A soft breeze stirs
redbud rose apple embers.
fields catch fire.
the sky weeps
the sky weeps
April 17 is William Wordsworth’s 251st birthday.
I wrote this poem in response to the mass murder in Las Vegas several years ago. I am sad that I return to it again and again.
gold blades slice
weeping bare limbs
pierce cold earth
Thin gray twilight draws
Threadbare blanket close around
Winter’s stony heart
A Second Opinion I won’t tell you these things happen for a reason and other cruel lies. I will tell you I’ve seen your feral cells under my microscope. Unlike you in every way their genes encode bald greed. One of you must go. I will tell you about tears you can’t spare. You will ask how terror restores harmony to the universe. A perverse counter-weight to immense good. A life lesson that takes life. You will hate your new vocabulary: anorexia, intra-thecal, stochastic. You will say chance insults intelligence. In the end, if you still seek a reason I’ll hold your cool hand. I will tell you chance favors greed and greed serves only the greedy. Beautiful one, this life is a world apart from your generous heart.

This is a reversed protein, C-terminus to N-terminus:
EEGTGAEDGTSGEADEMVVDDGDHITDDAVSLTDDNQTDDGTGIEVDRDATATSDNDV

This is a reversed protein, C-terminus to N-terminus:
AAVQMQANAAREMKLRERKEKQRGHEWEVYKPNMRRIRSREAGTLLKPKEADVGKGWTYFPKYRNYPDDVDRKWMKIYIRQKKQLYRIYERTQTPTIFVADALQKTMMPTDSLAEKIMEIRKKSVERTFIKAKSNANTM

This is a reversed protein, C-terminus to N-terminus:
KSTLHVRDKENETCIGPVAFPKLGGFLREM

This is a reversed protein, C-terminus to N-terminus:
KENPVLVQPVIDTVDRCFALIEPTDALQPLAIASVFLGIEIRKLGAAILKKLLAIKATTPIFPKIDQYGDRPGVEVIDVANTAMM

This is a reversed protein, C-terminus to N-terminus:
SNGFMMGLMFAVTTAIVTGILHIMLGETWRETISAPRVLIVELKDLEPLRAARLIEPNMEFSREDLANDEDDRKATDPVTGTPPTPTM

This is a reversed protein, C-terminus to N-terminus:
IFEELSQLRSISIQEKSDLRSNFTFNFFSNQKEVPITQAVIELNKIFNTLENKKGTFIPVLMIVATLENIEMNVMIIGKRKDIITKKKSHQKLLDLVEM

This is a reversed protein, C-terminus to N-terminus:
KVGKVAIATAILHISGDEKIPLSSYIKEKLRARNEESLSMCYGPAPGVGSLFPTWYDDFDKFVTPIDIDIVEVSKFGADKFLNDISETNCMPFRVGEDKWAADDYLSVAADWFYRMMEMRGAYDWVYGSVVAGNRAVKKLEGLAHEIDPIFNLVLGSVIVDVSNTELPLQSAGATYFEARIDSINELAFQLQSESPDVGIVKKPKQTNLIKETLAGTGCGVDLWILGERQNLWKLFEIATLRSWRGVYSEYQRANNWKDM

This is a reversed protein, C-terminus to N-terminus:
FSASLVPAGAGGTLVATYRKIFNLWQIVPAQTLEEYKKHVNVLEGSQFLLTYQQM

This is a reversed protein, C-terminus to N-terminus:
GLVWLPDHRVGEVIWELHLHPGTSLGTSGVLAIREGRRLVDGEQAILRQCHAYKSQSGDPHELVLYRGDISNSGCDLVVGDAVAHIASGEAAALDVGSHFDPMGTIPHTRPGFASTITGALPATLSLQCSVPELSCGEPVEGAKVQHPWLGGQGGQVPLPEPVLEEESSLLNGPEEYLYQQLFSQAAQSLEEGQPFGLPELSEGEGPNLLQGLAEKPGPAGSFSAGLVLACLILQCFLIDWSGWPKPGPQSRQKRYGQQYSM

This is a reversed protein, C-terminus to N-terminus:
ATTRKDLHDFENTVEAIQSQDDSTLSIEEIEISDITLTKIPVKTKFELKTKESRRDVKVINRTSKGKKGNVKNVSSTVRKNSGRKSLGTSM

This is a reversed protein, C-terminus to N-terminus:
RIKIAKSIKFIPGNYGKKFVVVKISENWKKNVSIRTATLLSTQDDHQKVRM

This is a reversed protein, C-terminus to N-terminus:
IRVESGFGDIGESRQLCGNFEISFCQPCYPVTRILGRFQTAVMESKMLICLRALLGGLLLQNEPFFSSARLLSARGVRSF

Now comes the quiet hour. The sunflower bows its heavy head, its soft petals curl, drop like tears to the dry ground. Now the finch eats her fill. She sparks across the garden to hungry chicks and sings one true ballad. All depends on this quiet hour, the faded flower, its heavy load, the finch's wings and one true ballad.
October: When to Worry Today you would not write lines on October like the musings of your youth. You said the rosy sky was afire and the smoky air was sad. You smelled leaf rot (deep in your soul), and so on. You marveled at pearly dew sparkling in morning sunlight because that’s what dew does, and that’s what a boy writes the day he sees October. He’s learning to write October. It’s time to worry when you see brown. When you hear “the terminal sound Of apples dropping on the dry ground.” You’re going south the day you see geese flee, sunlight fail, green grind down. You’ve got bigger problems than gray wind and dry rose hips. You’ve pulled out of your dive the day brown becomes cinnamon, when October nods, slips into red, and Autumn creeps. You’ve turned the corner the moment you see Summer pause on sunlit hill, weep, and move on.
I want heaven above shattered. I want its silver splinters picking my skin like leaves of grass among clumps of green clover. Give me a taste of salt-in-the-wound sweetness. I want hell’s madness searing my soles like summer dunes above the bay. Bring the cool burn of gin, kiss my sunburned skin. I want to know what I’ll be missing.